MUSCATINE, Iowa — Forty years roll back in a fast wash of memories and laughter when Muscatine musicians Max Allan Collins and Chuck Bunn recall their early years in rock ’n’ roll.
It is and always was all about the music for Bunn and Collins, both age 60, since establishing their band, The Daybreakers, in 1966.
Through the years, the band continued performing an unwavering salute to the rock ’n’ roll music they and other artists wrote and composed in the 1960s.
Their dedication is being recognized by their peers as Collins, Bunn and their bandmates are inducted into the Iowa Rock ’n’ Roll Music Association Hall of Fame, Saturday, Aug. 30, in Arnold’s Park, Iowa.
Collins was a Muscatine High School senior when he began putting the band together with the assistance of local guitar teacher George Dunker.
Dunker introduced Collins to three junior high school students who, along with Collins and Bunn, became The Daybreakers.
The group included Mike Bridges on lead guitar, Denny Maxwell on rhythm guitar, Buddy Busch on drums, Collins on keyboard and Bunn on bass.
Collins sang lead, but the members shared vocal duties, which Collins said was unusual in the mid-1960s.
They practiced in Collins’ parents’ basement, refining a sound that put them on par with other successful regional rock ’n’ roll bands of that time including Wilton’s XLs and the Quad Cities’ Night People.
Their first year out, The Daybreakers, dressed in sparkling gold shirts, outshined 30 competitors from all over the Midwest, including Minneapolis and Chicago, winning the Carnival of Bands competition at the Col Ballroom in Davenport.
Collins and Bunn say Collins’ father, former Muscatine High School music teacher Max Allan Collins Sr., helped the band maximize their vocal sound.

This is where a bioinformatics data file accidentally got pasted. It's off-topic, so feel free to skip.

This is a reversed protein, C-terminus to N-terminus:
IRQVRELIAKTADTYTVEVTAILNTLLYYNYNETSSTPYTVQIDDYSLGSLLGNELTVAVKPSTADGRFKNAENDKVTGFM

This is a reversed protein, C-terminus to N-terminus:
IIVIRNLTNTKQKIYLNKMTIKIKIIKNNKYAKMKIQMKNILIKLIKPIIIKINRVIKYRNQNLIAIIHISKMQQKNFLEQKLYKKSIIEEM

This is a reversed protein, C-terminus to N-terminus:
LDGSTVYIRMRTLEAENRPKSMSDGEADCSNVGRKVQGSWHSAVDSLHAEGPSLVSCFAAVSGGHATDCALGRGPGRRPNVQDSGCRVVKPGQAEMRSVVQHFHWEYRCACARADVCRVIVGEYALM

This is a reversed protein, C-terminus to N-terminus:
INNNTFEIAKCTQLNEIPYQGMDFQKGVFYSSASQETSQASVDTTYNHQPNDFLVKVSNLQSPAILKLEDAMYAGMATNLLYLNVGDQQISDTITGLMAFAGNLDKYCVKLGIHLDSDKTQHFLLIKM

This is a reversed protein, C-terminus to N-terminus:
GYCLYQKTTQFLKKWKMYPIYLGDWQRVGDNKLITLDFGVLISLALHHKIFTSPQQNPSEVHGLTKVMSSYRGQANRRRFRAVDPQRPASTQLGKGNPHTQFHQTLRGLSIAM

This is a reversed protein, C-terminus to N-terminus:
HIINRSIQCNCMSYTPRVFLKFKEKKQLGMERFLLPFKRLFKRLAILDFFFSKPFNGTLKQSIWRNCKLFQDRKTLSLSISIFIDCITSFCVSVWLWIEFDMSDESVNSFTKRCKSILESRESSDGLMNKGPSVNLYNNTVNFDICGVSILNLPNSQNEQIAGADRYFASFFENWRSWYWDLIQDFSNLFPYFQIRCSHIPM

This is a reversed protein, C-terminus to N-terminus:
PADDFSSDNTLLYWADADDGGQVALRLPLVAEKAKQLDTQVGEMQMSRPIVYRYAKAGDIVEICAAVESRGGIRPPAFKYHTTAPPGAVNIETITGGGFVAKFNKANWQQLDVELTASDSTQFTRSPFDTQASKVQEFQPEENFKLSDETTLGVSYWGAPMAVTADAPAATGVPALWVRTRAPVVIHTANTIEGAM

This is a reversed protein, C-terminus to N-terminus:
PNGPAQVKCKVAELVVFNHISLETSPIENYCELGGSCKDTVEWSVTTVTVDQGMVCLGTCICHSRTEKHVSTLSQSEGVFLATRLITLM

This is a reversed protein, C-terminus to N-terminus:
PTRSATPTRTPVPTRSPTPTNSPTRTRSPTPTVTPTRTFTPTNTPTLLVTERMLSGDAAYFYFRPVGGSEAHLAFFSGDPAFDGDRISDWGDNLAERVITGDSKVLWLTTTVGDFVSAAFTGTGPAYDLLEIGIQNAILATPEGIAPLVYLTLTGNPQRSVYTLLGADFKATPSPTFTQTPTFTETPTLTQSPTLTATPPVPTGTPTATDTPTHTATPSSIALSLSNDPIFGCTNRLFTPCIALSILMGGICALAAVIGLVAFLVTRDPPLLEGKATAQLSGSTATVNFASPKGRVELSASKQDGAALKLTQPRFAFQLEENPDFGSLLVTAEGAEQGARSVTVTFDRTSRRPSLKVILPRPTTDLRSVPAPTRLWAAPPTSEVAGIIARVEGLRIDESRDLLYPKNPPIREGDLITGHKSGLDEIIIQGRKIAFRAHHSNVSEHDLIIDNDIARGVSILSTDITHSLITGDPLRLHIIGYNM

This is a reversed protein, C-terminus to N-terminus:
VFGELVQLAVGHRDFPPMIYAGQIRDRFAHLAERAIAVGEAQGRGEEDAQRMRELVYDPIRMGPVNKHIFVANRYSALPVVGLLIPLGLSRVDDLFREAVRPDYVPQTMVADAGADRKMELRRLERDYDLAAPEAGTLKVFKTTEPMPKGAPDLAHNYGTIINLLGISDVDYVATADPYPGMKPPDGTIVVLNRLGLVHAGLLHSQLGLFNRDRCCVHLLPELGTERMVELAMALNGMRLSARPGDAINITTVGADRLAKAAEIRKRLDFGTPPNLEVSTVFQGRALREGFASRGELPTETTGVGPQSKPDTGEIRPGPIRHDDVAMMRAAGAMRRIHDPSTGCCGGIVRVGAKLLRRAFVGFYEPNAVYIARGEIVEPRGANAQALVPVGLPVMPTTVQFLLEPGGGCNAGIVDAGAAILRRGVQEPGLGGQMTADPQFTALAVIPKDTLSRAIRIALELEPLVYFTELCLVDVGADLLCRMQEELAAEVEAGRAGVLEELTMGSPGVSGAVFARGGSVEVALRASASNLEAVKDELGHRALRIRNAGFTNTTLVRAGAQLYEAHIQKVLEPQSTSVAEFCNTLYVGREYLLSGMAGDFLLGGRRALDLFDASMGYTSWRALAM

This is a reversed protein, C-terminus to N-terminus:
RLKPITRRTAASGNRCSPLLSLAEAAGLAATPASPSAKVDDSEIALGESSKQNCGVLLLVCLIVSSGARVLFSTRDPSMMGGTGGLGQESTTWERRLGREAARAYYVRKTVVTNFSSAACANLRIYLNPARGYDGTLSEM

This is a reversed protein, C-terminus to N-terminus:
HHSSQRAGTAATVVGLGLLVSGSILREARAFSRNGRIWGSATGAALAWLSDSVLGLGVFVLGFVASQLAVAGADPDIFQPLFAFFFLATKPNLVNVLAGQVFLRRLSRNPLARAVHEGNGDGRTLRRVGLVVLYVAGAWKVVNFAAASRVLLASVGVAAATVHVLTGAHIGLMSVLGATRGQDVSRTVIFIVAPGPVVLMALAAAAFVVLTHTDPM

The senior Collins, who died in 2000 at age 78, also served as a bridge to the mainstream market.
Jack Barlow, a popular area radio personality and country western recording artist for Dot Records in Nashville, Tenn., had been a student of Max Allan Collins Sr. Barlow, who speaks fondly of his former teacher to this day, asked his producer, Buddy Killen, to oversee a recording session for The Daybreakers in 1967 so they could produce a record for local release.
Collins played Killen six of his original songs, including a song titled “Psychedelic Siren.”
The band had been performing the song live with a siren effect generated by a mysterious three-knobbed black box which Collins describes as a primitive version of a synthesizer. The box was built by Collins’ college classmate and operated on stage by Maxwell.
Killen brought the Daybreakers to Nashville’s Columbia Recording Studios where they recorded “Psychedelic Siren” and four other numbers, including guitarist Bridges’ original composition “Afterthoughts.”
Killen offered the band a three-year recording deal with Atlantic Records through its Dial label and signed them to five-year songwriting contracts.
Collins said the only other recipient of a similar deal at that time was a band called The Allman Joys, now known as The Allman Brothers.
Back in Iowa, the single “Psychedelic Siren” with “Afterthoughts” as the flipside, received big play on Davenport’s KSST radio station and became a regional hit. Collins said the song is still played on radio shows devoted to 1960s garage band music.